This prior post went in-depth into the recent Eni enforcement action and this post continues the analysis by highlighting additional issues to consider.
As stated in Eni’s recent disclosure: “In 2012, Eni contacted the U.S. Department of Justice (DoJ) and the U.S. SEC in order to voluntarily inform them about this matter, and has kept them informed about the developments in the Italian Prosecutors’ investigations and proceedings. Following Eni’s notification, both the U.S. SEC and the DoJ started their own investigations regarding this matter.”
Thus, from start to finish Eni’s FCPA scrutiny lasted an unconscionable 8 years. I’ve said it numerous times and will continue saying it until the cows come home, if the SEC wants its FCPA enforcement program to be viewed as credible and effective, it must resolve instances of FCPA scrutiny much quicker.
It’s a Bit Odd
There is a difference between proving criminal bribery charges and resolving civil books and records and internal controls violations without admitting or denying the SEC’s findings.
Nevertheless, it is a bit odd that an Italian court (Eni’s home jurisdiction) acquitted the company of the crime of international corruption for the same general conduct alleged in the SEC enforcement action.
Statute of Limitations
Pardon me for being that guy, but the April 2020 enforcement action against Eni was based on conduct that occurred between 2007 and 2010 (in other words 10-13 years prior to the enforcement action).
The statue of limitations for violations of the FCPA’s books and records and internal controls provisions is five years. But then again, statute of limitations matter little when a company agrees to toll or waive statute of limitations offenses to demonstrate its cooperation.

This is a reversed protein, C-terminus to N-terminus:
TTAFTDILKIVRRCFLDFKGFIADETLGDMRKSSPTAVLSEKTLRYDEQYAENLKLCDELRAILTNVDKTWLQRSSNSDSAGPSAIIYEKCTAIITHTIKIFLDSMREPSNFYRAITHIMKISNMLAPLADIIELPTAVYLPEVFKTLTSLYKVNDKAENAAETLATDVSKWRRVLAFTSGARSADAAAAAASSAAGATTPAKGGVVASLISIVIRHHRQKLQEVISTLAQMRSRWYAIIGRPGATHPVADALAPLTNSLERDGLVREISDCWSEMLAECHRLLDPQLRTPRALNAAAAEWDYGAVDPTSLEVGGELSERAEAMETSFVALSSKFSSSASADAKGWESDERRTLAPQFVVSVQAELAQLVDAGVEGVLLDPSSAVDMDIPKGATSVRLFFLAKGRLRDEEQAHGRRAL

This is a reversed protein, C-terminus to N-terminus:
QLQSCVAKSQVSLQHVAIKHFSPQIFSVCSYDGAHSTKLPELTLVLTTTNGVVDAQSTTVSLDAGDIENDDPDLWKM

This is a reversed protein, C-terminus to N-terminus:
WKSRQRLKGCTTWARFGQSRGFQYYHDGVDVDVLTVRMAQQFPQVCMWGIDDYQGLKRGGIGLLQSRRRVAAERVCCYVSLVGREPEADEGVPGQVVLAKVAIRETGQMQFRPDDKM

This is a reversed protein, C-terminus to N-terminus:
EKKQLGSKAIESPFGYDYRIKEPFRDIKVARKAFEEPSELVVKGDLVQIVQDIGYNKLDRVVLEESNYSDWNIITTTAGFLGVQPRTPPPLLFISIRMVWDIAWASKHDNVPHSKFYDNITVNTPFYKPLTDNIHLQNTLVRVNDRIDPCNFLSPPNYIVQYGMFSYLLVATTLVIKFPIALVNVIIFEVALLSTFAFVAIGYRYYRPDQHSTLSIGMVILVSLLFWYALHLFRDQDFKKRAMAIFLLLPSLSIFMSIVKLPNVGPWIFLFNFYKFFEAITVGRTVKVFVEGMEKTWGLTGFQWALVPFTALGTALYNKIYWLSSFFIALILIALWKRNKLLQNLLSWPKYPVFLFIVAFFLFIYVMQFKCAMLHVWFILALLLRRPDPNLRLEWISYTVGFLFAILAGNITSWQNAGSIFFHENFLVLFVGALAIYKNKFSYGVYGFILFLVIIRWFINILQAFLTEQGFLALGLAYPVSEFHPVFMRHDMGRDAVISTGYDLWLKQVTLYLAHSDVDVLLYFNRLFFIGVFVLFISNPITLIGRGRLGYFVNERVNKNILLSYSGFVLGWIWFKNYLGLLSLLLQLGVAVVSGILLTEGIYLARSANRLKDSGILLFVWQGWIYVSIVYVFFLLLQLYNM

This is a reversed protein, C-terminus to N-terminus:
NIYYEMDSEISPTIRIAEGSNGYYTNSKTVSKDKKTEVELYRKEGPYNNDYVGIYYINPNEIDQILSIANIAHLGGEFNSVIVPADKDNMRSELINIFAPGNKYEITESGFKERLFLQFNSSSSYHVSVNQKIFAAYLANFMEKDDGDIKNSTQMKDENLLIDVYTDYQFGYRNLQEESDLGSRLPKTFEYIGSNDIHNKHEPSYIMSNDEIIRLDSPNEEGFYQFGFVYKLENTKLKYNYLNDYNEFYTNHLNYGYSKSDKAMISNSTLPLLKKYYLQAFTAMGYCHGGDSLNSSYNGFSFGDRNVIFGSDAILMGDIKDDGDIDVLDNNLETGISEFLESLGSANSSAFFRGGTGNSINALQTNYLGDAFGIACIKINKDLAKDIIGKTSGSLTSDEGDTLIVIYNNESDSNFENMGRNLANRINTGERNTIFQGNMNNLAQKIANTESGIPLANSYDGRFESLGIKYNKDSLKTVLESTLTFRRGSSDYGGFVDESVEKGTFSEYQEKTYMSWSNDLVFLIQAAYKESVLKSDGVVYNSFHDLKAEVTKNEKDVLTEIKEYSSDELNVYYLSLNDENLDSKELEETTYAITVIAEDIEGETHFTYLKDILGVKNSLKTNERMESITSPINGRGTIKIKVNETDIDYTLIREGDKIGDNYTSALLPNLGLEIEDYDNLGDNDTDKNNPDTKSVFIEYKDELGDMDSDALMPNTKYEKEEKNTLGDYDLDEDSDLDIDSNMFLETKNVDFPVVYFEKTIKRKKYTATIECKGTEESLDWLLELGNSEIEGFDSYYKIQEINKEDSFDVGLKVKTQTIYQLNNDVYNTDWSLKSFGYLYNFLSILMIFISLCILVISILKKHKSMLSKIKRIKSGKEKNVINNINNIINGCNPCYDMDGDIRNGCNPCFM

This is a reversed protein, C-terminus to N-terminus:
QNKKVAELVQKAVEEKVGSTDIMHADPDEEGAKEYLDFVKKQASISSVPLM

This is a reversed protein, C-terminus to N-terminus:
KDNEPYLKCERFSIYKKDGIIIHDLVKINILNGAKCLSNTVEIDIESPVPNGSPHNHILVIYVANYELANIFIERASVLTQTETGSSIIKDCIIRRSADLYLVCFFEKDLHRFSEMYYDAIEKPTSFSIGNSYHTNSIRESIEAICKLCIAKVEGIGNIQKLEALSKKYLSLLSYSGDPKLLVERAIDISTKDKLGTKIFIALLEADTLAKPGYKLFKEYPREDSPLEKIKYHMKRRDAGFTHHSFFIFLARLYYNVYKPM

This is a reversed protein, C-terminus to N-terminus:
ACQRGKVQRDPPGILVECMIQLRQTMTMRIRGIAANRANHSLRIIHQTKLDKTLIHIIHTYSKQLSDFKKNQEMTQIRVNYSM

No-Charged Bribery Disgorgement
The Eni enforcement action represents yet another so-called “no-charged bribery disgorgement action.”
In other words, the $24.5 million settlement amount consisted entirely of disgorgement (and associated prejudgment interest) even though the SEC only found violations of the FCPA’s books and records and internal controls provisions.
As highlighted in this previous post (and numerous prior posts thereafter), no-charged bribery disgorgement is troubling. Among others, Paul Berger (here) (a former Associate Director of the SEC Division of Enforcement) has stated that “settlements invoking disgorgement but charging no primary anti-bribery violations push the law’s boundaries, as disgorgement is predicated on the common-sense notion that an actual, jurisdictionally-cognizable bribe was paid to procure the revenue identified by the SEC in its complaint.” Berger noted that such “no-charged bribery disgorgement settlements appear designed to inflict punishment rather than achieve the goals of equity.”
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